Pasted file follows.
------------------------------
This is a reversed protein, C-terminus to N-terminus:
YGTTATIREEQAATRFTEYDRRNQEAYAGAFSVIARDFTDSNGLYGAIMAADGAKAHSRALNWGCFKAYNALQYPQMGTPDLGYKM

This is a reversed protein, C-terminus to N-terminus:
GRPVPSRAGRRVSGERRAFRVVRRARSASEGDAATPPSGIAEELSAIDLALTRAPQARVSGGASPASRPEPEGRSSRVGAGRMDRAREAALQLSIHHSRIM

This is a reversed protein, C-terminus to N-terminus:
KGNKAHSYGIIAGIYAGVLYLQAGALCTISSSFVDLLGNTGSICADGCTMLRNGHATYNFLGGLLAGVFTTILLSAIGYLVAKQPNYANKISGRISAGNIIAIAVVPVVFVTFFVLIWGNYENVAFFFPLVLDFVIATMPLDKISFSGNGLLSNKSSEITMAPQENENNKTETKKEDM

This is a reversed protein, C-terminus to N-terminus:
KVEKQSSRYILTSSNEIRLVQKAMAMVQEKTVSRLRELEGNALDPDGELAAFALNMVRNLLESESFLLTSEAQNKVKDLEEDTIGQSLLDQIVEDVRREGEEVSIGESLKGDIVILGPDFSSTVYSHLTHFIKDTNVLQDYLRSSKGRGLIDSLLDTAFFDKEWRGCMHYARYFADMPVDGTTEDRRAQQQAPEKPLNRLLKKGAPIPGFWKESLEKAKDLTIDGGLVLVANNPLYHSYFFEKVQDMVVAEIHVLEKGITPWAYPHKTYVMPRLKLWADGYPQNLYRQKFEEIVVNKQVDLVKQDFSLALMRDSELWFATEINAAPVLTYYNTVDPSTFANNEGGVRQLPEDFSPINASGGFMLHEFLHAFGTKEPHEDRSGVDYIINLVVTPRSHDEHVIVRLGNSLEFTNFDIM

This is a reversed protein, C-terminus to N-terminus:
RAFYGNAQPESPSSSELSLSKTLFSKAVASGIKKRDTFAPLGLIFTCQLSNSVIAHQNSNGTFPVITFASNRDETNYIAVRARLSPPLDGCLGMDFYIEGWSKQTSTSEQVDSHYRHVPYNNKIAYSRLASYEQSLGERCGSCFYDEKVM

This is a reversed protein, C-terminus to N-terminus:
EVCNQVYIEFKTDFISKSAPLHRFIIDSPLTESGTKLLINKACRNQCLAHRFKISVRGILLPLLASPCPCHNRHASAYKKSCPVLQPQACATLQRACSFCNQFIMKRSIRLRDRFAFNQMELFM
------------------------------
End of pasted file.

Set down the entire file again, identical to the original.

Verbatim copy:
This is a reversed protein, C-terminus to N-terminus:
YGTTATIREEQAATRFTEYDRRNQEAYAGAFSVIARDFTDSNGLYGAIMAADGAKAHSRALNWGCFKAYNALQYPQMGTPDLGYKM

This is a reversed protein, C-terminus to N-terminus:
GRPVPSRAGRRVSGERRAFRVVRRARSASEGDAATPPSGIAEELSAIDLALTRAPQARVSGGASPASRPEPEGRSSRVGAGRMDRAREAALQLSIHHSRIM

This is a reversed protein, C-terminus to N-terminus:
KGNKAHSYGIIAGIYAGVLYLQAGALCTISSSFVDLLGNTGSICADGCTMLRNGHATYNFLGGLLAGVFTTILLSAIGYLVAKQPNYANKISGRISAGNIIAIAVVPVVFVTFFVLIWGNYENVAFFFPLVLDFVIATMPLDKISFSGNGLLSNKSSEITMAPQENENNKTETKKEDM

This is a reversed protein, C-terminus to N-terminus:
KVEKQSSRYILTSSNEIRLVQKAMAMVQEKTVSRLRELEGNALDPDGELAAFALNMVRNLLESESFLLTSEAQNKVKDLEEDTIGQSLLDQIVEDVRREGEEVSIGESLKGDIVILGPDFSSTVYSHLTHFIKDTNVLQDYLRSSKGRGLIDSLLDTAFFDKEWRGCMHYARYFADMPVDGTTEDRRAQQQAPEKPLNRLLKKGAPIPGFWKESLEKAKDLTIDGGLVLVANNPLYHSYFFEKVQDMVVAEIHVLEKGITPWAYPHKTYVMPRLKLWADGYPQNLYRQKFEEIVVNKQVDLVKQDFSLALMRDSELWFATEINAAPVLTYYNTVDPSTFANNEGGVRQLPEDFSPINASGGFMLHEFLHAFGTKEPHEDRSGVDYIINLVVTPRSHDEHVIVRLGNSLEFTNFDIM

This is a reversed protein, C-terminus to N-terminus:
RAFYGNAQPESPSSSELSLSKTLFSKAVASGIKKRDTFAPLGLIFTCQLSNSVIAHQNSNGTFPVITFASNRDETNYIAVRARLSPPLDGCLGMDFYIEGWSKQTSTSEQVDSHYRHVPYNNKIAYSRLASYEQSLGERCGSCFYDEKVM

This is a reversed protein, C-terminus to N-terminus:
EVCNQVYIEFKTDFISKSAPLHRFIIDSPLTESGTKLLINKACRNQCLAHRFKISVRGILLPLLASPCPCHNRHASAYKKSCPVLQPQACATLQRACSFCNQFIMKRSIRLRDRFAFNQMELFM